Legislature(2003 - 2004)
04/16/2004 08:08 AM Senate JUD
* first hearing in first committee of referral
= bill was previously heard/scheduled
= bill was previously heard/scheduled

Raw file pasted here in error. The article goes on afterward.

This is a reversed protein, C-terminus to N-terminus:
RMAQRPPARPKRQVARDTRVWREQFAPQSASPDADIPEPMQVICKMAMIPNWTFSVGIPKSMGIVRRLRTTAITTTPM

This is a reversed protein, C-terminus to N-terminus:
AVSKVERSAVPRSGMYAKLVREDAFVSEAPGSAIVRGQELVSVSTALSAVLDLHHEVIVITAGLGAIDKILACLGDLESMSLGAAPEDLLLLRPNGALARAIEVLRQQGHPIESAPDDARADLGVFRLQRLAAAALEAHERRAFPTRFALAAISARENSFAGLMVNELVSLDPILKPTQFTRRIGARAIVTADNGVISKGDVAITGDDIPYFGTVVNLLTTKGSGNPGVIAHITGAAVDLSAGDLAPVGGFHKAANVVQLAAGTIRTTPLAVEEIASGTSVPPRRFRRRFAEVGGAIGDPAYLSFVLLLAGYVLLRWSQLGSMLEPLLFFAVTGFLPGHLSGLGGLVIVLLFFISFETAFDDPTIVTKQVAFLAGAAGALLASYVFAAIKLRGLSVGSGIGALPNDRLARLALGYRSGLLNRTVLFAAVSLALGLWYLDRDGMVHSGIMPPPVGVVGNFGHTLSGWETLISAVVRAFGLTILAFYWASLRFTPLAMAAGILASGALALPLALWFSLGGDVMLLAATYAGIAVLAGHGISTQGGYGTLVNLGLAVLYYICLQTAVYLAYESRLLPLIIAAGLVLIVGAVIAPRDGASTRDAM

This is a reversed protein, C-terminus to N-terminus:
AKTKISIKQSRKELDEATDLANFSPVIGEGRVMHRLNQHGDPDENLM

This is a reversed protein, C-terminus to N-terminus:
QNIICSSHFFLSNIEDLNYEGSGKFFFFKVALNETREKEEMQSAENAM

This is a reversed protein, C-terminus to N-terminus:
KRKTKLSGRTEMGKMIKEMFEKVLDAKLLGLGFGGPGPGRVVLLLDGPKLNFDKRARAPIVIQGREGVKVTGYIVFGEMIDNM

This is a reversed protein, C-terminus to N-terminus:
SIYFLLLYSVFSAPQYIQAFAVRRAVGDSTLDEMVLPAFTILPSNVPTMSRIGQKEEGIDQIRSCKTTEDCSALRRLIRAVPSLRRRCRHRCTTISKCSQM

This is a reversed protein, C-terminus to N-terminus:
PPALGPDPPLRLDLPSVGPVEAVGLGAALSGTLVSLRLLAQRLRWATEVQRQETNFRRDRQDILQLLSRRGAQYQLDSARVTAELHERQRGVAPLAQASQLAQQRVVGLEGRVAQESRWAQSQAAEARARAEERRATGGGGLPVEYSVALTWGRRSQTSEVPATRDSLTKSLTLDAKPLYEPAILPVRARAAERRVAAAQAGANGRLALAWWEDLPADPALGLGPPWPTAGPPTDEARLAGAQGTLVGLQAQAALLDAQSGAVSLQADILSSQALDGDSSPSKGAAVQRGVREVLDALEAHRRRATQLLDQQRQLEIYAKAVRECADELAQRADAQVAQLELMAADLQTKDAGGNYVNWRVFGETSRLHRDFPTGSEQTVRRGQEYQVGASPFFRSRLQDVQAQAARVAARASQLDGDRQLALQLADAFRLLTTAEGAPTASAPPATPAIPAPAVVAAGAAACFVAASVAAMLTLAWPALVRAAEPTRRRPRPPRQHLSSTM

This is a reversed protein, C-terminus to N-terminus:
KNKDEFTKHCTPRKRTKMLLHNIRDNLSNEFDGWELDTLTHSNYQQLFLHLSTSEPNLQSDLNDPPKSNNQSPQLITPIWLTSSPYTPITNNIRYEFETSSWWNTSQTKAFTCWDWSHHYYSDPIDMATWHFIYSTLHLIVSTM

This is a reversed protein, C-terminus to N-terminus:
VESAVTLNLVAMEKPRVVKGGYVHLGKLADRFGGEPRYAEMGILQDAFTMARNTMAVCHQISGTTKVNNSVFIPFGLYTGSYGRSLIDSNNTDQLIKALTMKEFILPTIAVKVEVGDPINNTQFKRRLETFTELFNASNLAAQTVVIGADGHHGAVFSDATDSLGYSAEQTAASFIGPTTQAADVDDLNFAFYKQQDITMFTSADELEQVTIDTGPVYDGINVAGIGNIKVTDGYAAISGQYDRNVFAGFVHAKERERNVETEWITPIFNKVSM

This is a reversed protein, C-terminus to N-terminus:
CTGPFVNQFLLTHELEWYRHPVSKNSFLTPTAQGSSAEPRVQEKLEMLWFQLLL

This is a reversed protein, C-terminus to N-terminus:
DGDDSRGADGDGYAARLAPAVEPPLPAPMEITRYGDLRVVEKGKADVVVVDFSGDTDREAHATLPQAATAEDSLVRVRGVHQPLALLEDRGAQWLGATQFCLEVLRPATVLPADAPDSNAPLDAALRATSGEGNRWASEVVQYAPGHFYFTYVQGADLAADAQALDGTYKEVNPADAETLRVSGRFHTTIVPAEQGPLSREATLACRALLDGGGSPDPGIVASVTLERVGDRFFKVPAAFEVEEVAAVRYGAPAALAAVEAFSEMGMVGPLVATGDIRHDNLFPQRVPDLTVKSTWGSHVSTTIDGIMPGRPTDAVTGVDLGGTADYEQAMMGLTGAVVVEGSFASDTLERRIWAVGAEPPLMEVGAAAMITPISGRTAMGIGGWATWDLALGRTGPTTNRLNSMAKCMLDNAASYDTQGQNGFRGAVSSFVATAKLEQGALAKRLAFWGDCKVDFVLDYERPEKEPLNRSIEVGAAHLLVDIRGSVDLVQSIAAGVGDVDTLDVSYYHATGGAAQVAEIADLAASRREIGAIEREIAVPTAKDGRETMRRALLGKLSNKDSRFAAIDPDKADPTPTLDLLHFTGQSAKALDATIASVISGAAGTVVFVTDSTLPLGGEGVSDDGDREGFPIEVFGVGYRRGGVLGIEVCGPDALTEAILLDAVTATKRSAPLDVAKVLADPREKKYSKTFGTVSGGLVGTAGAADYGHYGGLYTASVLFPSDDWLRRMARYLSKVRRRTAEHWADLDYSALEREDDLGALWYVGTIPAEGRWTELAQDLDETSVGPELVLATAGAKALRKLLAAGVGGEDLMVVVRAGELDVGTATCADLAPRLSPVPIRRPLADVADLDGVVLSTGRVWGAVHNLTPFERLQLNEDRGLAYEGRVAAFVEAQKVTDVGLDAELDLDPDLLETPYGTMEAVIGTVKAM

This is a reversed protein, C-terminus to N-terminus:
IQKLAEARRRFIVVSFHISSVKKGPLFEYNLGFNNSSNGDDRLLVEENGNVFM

HB 451-THERAPEUTIC COURTS MR. DOUG WOOLIVER, administrative attorney for the Alaska Court System (ACS), explained that HB 451 was introduced by the House Rules Committee at the request of the ACS. It does two things: it extends the termination date of two pilot therapeutic court programs and it deletes a sunset clause on a superior court judge position that was added to the Anchorage bench in 2001. He noted that in 2001, Speaker Brian Porter introduced HB 172, which created two pilot felony DUI courts, one in Anchorage and one in Bethel. The purpose of the therapeutic courts was to combine intensive outpatient treatment with close court supervision in hope of significantly reducing the recidivism rate for people with drug and alcohol related problems. These programs have had great success. Judge Wanamaker oversees the therapeutic court in Anchorage at the district court level. His program shows recidivism rates of 25 percent. The more standard rate for people in that category is 70 percent. Speaker Porter wanted to apply that same success to felony level offenders so introduced HB 172. As part of that legislation, the Alaska Judicial Council was tasked with studying the effectiveness of the program, which is important because those programs are labor-intensive for ACS. Unfortunately, the bill required a report in July of 2005, almost a year after the two therapeutic courts will have closed. HB 451 will allow the two programs to continue until July of 2006 to give the legislature a chance to see whether they are effective. The bill also deletes the sunset clause that was put on the Anchorage superior court judge position in the last committee of referral. The superior court had not had a new judge position since 1984, therefore HB 172 was used as the vehicle to create that position to handle the therapeutic court and to handle the increase caseload in Anchorage. Since 1984, Anchorage has seen a 100 percent increase in its felony caseload. At the same time, Representative Rokeberg had sponsored several bills related to felony DUIs and other DUI changes. ACS cannot afford to lose that judge and go back to its 1984 level of coverage. SENATOR FRENCH said he attended two graduations at the therapeutic court and was very impressed by the program. He asked whether the report will provide information on how those graduates are doing six months later. MR. WOOLIVER said the Alaska Judicial Council also wants that information and Judge Wanamaker has statistics on people who have been out of the program for two or three years. SENATOR OGAN asked if the study will contain a cost analysis that includes the savings from the lower recidivism rate. TAPE 04-43, SIDE A MR. WOOLIVER said that information will also be included. He noted the two judges who run the programs are available to testify on-line. MS. SALLY RUSSELL, Therapeutic Court Project Coordinator in Bethel, informed members that Judge Devaney had to leave for a 9:30 hearing so she would testify in his place. She said Judge Devaney wanted to pass on that the Bethel Therapeutic Court has been wildly successful and has changed people's lives. They hope the program will go on forever. ANCHORAGE SUPERIOR COURT JUDGE STEPHANIE JOANNIDES told members she presides over the felony DUI and felony drug court. The drug court model has been used on a national level since the 1980s. Throughout her legal career as a prosecutor in Juneau and as a judge in Anchorage, she has heard many lawyers and judges express frustration about seeing the same people in court over and over, even though they receive longer jail terms with each successive offense. She believes our society cannot afford to not use therapeutic courts from the standpoint of economics and public safety. The drug court model is based on the theory that insanity is behaving the same way repeatedly and expecting different results. The drug court model is working across the country. When Alaska began its first drug court in 2001, approximately 400 were in operation. Because of its overwhelming success nationwide, over 1,000 drug courts are now operating around the country. JUDGE JOANNIDES explained that in therapeutic court, people are held accountable. The drug court model forces the workers from different agencies to sit at the same table and come up with an effective plan to make sure the person on probation will actually succeed. The offender appears before her every week and the probation officer reports to her immediately if the offender is not adhering to the requirements of the program. In addition, the treatment provider gives her information. SENATOR OGAN said he believes extending the program is worthwhile because it works for some people. He then moved HB 451 from committee. CHAIR SEEKINS announced that without objection, HB 451 had moved from committee. He thanked Judge Joannides for her testimony and adjourned the meeting at 10:00 a.m.